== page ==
right around the joint.. you are doing something wrong.

For lugs forget the clockwise tacks
Use broad heat and add filler quickly, don't dab it.. flow the joint.
Flame photo attached

Freddy Parr
3557 Jasmine Ave. #4
California 90034


From: "henox"
Subject: Re: [Frame] Should tubes touch?
Date: Sat, 17 Jul 2004 16:41:35 -0700

[re: a long post from a newbie on whether the ends of mitered tubes should come in contact with the sides of unmitered tubes]

My approach is to have the tubes touch but I also coarse file the ends so
that there are lots of tiny gaps thru which the brazing alloy can penetrate
to the inside of the joint.

For TIG joints I want no gaps at all.

Hugh Enox


Date: Thu, 16 Mar 2006 08:21:56 -0500
From: "John Clay"
Subject: [Frame] Re: Jigless Building

Here is a photo of a particleboard jig I made (first one), similar to the
one in the Talbot book. I brazed in this one but that's not the hot setup.

If you backspace the URL into the main body of my photos you'll see much
of the jig evoloution I went through - though in no particdular order and
with many holes. What's missing is a complete photo of my best version of
the particleboard jig. It was very capable for preparing all the joints
except the right chainstay and seatstay. Basically a good, flat piece of
particleboard large enough for the entire frame. Like the one in the
attached link:

* paste full size drawing to board
* use short pieces of aluminum angle (or whatever you have handy) to
locate the tubes correctly over the drawing - screw them down so the tubes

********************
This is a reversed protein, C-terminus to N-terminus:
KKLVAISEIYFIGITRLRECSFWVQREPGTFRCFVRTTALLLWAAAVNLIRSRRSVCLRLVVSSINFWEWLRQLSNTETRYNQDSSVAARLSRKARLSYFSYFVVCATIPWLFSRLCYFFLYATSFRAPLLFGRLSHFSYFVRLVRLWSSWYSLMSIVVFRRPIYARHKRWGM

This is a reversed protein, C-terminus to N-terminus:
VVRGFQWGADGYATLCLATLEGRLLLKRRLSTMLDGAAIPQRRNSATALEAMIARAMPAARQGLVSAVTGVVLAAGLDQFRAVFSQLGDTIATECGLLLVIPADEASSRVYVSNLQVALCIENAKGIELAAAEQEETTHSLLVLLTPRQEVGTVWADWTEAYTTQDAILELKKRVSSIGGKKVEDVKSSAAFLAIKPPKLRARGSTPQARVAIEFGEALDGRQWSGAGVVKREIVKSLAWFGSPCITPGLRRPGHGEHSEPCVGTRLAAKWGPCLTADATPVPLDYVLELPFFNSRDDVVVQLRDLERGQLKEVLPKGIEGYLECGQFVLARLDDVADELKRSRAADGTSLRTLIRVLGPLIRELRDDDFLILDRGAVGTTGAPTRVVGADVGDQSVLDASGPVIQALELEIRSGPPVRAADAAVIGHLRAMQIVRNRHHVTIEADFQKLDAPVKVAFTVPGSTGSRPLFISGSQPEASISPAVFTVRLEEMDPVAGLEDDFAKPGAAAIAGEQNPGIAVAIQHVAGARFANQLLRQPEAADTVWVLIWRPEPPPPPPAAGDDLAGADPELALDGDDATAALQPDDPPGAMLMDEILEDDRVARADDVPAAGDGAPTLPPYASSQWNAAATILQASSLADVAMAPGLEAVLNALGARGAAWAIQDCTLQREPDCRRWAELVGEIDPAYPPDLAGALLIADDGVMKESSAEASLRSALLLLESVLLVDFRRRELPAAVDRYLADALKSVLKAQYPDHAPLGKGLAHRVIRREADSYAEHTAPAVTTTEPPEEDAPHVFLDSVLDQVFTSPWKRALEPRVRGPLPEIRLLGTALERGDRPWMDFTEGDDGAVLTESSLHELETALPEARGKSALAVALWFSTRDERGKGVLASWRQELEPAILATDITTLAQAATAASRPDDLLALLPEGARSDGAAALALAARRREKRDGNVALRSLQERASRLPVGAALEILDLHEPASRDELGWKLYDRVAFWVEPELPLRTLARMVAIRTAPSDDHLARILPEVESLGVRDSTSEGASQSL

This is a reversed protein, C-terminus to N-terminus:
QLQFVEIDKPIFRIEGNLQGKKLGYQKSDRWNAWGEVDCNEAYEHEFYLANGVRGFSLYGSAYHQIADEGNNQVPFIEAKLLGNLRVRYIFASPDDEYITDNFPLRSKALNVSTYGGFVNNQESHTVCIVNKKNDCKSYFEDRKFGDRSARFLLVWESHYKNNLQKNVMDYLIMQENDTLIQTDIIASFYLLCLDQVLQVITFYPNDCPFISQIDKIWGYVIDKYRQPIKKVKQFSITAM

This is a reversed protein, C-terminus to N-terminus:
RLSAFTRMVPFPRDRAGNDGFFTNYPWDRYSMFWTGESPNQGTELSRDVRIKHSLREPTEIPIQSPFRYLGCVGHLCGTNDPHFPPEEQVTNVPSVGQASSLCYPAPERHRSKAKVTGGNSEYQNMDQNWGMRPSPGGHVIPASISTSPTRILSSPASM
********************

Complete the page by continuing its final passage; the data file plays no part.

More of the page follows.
index against them.
* drill holes and install two bolts under each tube a couple inches from
the ends - these so you can level and support the tubes without lugs -
just regular bolts and run them through - adjust for level tubes as you go
* make some hold down things - I used flat steel screwed to the board -
bent/slide the steel over the tubes - that held them gently down on the
bolt heads
* bolt a bb cup to the board to hold the bb
* this was the best part - make a standoff out of a block of 2x2 wood (or
whatever), drill clear through for all thread. square the ends and bolt
this to the board on the rear axle center point. the wood standoff is
maybe 3/4" short of the inside face of the drop - then use a pair of nuts
to locate the drop (for me it was the left drop) to correct half space.

This rig was dirt cheap and way good enough to miter all the joints except
the right side stays (actually you can do that too - just on the left
size). Drill and pin too.

Then I used a tablesaw wing as a flat plate to braze one joint at a time
until the main triangle was done. I used clamps and a straight bar to
level the plane of the bb face to the ST and DT, each in turn. I made a
beam jig to do the rear end but the key with that crude device was to
braze the stays on one side then ditche the jig and use a wheel or other
device to get the otherside aligned/pinned and brazed up. I brazed the
drops to the CS before doing the rear end.

That's it in a nutshell. Look at these sites and you'll get good ideas:
Richard Sach's photo site, Robin Mather, M Steel, Drew Devereaux
(spelling?), Suzy Jackson

John Clay